NEW YORK (AP) _ Imelda Marcos, facing a welter of legal problems despite her acquittal on federal fraud charges, hired her former co-defendant's attorney Monday to represent her in future court proceedings.

James P. Linn, who successfully defended Saudi Arabian financier Adnan Khashoggi in the case that ended July 2, said he agreed to take over ''all legal affairs'' of the former Philippine first lady.

In a telephone interview, Mrs. Marcos said she was urged to hire Linn by Gerry Spence, the Wyoming attorney who represented her in the fraud trial, earning a $5 million fee.

The Justice Department has ordered Mrs. Marcos to testify Sept. 25 before a federal grand jury in Pittsburgh investigating a nuclear power plant built in the Philippines by the Westinghouse Electric Co.

The plant was built in the early 1980s when Mrs. Marcos' late husband, Ferdinand Marcos, was president, but was never operated because of alleged safety concerns.

It is also the subject of a civil suit against Westinghouse by the present Philippine government, which claims the Marcoses accepted kickbacks in exchange for allowing construction of the plant.

Mrs. Marcos said over the weekend that she had no knowledge of the case and no papers concerning the plant. Linn said Mrs. Marcos would testify unless the government advised her that she is a target of the criminal investigation.

Mrs. Marcos also is involved in a number of civil cases in which the government of President Corazon Aquino seeks to recover millions of dollars allegedly stolen by Marcos during his 20 years in power.

In the fraud case, the federal court jury rejected the prosecution's claim that Mrs. Marcos participated in her husband's financial dealings, or that Khashoggi had falsified documents to help the Marcoses conceal their holdings in New York real estate and artworks.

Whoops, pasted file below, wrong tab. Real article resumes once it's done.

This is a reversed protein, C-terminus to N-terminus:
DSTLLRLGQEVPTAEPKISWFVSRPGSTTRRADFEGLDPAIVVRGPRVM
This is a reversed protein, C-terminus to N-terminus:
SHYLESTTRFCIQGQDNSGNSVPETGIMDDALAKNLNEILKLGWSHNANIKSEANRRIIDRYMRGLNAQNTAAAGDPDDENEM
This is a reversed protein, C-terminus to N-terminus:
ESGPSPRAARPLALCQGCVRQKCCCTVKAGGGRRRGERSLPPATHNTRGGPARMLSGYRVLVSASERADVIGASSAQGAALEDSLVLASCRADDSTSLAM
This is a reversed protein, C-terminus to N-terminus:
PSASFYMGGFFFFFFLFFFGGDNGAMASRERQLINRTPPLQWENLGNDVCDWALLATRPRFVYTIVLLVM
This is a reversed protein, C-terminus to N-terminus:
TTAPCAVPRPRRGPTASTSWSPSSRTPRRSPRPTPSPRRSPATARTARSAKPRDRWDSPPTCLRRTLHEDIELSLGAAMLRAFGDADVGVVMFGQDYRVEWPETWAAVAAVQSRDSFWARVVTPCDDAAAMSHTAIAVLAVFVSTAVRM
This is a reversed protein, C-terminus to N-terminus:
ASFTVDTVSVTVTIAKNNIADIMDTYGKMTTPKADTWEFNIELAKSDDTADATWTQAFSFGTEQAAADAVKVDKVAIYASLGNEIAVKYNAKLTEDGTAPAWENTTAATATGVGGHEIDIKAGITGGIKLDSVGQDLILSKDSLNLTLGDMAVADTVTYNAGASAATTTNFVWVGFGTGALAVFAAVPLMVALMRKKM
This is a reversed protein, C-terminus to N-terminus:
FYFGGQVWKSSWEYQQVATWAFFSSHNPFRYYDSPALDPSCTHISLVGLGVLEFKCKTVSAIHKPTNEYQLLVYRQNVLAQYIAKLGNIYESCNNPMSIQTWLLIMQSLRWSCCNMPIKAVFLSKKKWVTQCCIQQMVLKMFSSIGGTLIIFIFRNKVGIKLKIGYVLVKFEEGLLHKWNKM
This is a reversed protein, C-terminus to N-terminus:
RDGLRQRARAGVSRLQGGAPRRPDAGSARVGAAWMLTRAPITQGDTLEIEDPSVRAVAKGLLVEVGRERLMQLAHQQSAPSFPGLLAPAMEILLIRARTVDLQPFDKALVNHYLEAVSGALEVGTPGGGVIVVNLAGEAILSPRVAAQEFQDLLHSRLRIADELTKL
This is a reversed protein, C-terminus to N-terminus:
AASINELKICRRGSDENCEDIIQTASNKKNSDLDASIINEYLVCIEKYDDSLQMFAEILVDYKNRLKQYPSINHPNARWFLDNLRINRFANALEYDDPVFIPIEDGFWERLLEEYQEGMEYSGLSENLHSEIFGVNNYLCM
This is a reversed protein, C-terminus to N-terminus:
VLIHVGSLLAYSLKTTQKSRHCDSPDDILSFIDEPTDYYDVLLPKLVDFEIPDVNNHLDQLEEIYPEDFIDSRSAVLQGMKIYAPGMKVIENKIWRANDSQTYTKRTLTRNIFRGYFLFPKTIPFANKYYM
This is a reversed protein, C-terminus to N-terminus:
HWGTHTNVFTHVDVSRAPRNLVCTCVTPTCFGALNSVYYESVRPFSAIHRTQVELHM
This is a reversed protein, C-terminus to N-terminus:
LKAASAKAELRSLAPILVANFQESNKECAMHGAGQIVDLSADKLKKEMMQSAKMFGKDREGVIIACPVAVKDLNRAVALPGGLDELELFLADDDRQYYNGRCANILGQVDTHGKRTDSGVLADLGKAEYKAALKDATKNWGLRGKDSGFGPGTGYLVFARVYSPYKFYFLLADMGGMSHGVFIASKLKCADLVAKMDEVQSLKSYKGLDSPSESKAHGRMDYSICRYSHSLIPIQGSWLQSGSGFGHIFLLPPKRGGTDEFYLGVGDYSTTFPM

Linn, a former West Texas prosecutor who now lives in Oklahoma City, led Khashoggi's defense team and will command a multimillion-dollar fee for representing Mrs. Marcos.

Like Spence's fee, the costs will be paid by tobacco heiress Doris Duke, a friend of Mrs. Marcos, Linn said. Neither Linn nor Mrs. Marcos would divulge the amount.

She said the change in lawyers had nothing to do with the controversy that swirled around Spence, who triggered numerous rebukes from U.S. District Judge John F. Keenan during the trial.

''Mr. Spence had to go back to Wyoming where he has three criminal cases, and he suggested Mr. Linn to take over all our cases,'' Mrs. Marcos said. ''Mr. Spence was a good lawyer, and it takes a lawyer to know another good one.''

In another development, the Aquino goverment, which has barred Mrs. Marcos' return, apparently wants to keep her half-sister, a Roman Catholic nun, out of the country as well.

In a cable filed July 11, the Philippine foreign ministry asked the Philippine mission to the United Nations to add Dulce Romualdez, known in her religious order as Sister Bellarmine, to a ''hold-order list.''

If carried out, the instruction would mean that Sister Bellarmine could not obtain a visa to return to the Philippines.

Spokesmen for the Philippine consulate here said they hadn't seen the order.

Sister Bellarmine was among the coterie of 50 or so Marcos supporters who attended the 10-week trial. She has lived with Mrs. Marcos since shortly before Ferdinand Marcos died last September.